It drives us apart and brings us together, a love story
FOOTBALL is everywhere, yet again. It is the season to rally around our favorite teams, be they high school, college, or professional. We tend to support the "home" teams (go Ducks, Beavers!)
I never had a home professional team, being from Portland, Oregon, and growing up in the pre-Seattle Seahawks era. Local TV always played the Oakland Raiders
(remember Daryl Lamonica, George Blanda, Fred Biletnecoff, etc.?-umm, probably no)
How about the Los Angeles Rams
(remember Roman Gabriel, the toeless kicker Tom Dempsey, etc? Yeh, probably not, too).
What about the other perenial loser, the San Francisco 49er's, prior to Joe Montana?
My father loved George Blanda, an old (45 years) place kicker who would sub for Lamonica if he got injured. Dad rooted for the old guy like he was rooting for himself, though George was a bit older.
My (two) wives, Sharon White being the second, never watched football, though I did most every Saturday and Sunday, until about 11 years ago.
My father and grandpa Henry were the ones who got me started watching football when I was young. As a child, I saw that it was important to be interested in football, if I wanted to share extra time with my father and grandpa. When dad's dementia became severe after my mother's death in 2009, he just could not keep track of what was going on on the football field. I would put the important Oregon Ducks college football games on, and though they might be vying for a conference, or National championship, Dad would just fall asleep during important games, and show little interest, otherwise, in the huge spectacle of football.
I rarely watch football anymore.
I sometimes wish my father was still here to see me, even if he needed to fall asleep so often. My father was the best game in town, and quarterbacked an excellent family team. Conversationally speaking, Dad threw a spiral pass that could knock a person out, if it hit the chin. He also put a lot of bad English on some of his throws, just to see who he could rile up with his intentional, but wobbly passes.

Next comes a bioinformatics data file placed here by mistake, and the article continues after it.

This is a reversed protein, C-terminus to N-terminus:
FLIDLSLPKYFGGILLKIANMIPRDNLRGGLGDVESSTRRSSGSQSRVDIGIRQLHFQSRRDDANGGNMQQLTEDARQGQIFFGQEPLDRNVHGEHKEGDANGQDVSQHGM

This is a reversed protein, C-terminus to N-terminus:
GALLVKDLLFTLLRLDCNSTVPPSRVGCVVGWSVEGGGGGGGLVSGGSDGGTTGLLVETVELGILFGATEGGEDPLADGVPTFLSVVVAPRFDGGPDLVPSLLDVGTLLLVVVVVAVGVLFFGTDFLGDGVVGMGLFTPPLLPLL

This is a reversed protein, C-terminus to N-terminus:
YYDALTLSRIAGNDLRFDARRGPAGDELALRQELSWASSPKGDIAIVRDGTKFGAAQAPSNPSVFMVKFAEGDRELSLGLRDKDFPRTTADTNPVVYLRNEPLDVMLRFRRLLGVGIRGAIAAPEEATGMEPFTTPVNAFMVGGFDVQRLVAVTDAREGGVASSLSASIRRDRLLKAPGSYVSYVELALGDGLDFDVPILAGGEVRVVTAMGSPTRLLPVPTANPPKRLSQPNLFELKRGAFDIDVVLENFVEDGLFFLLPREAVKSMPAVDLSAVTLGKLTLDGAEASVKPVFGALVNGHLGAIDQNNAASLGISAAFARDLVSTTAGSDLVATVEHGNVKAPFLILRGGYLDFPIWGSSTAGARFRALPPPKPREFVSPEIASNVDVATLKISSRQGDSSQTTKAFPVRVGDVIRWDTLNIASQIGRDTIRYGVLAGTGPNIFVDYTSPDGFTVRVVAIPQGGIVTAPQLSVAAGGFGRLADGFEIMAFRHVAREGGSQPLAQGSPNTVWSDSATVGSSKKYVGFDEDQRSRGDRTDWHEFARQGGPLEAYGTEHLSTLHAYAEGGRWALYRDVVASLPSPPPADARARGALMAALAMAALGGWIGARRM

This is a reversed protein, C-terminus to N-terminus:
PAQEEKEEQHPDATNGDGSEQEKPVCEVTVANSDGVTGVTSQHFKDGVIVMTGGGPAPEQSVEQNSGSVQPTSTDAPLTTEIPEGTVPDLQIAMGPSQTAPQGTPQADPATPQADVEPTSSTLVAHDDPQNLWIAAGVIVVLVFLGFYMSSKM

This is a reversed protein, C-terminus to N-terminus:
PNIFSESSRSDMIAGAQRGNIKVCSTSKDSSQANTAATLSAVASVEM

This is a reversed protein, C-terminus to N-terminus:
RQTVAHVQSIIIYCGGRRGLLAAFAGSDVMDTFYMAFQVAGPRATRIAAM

It was really tough watching the retired family quarterback shrivel up and fade away, though.
Guess who, or what I miss the most, now?
Youth, and a sense of our complete, healthy family, are long gone. My present home team never had a draft (no children for me), nor did the players traded to it find their best position (step children stop hating--when?). Why are my bull's eye spiral passes always dropped by daughter-in-laws and/or son-in-laws?
I have begun my own run to Life's final end zone, with a wife, sister, scattered cousins who dont call, my father's deteriorating 94 year old sister Susie, Susie's cat Sassy, who now lives with us, a few dear friends, and a strong intention to finish my life full of run, while also not fumbling the ball.. .
Enjoy your own game, while also trying to provide a little color commentary along the way for your fans, be they adoring, or otherwise..
The best, and the healthiest, fans rally around both the home, and the away, teams.
There is only One team, if we are in the true Spirit of Love.
My grandpa Henry joined the All-Star team in January of 1990. My father joined that most special, and inclusive, team on September 16, 2017.
I belong to a fabulous Spiritual team. My life has been a miraculous game, and run, so far.
I can almost hear the "Divine Broadcaster" calling my name.
" He's at the 30, jukes a defender at the 20, . , just one more tackler wearing a surgeon's mask to evade at the 10 yard line, then . . .. .he leaps across the goal line!
Like my grandfather, and my father, there will be few fans left in Life's stadium to cheer my efforts, and to see me cross the goal line.
I will soar up to the heavens, and dunk the football over the goalposts, anyway.
I will then begin my new walk through Eternity.
Save me a seat in the Broadcast Booth, Dad!
I might have found a little supportive color commentary for the next game.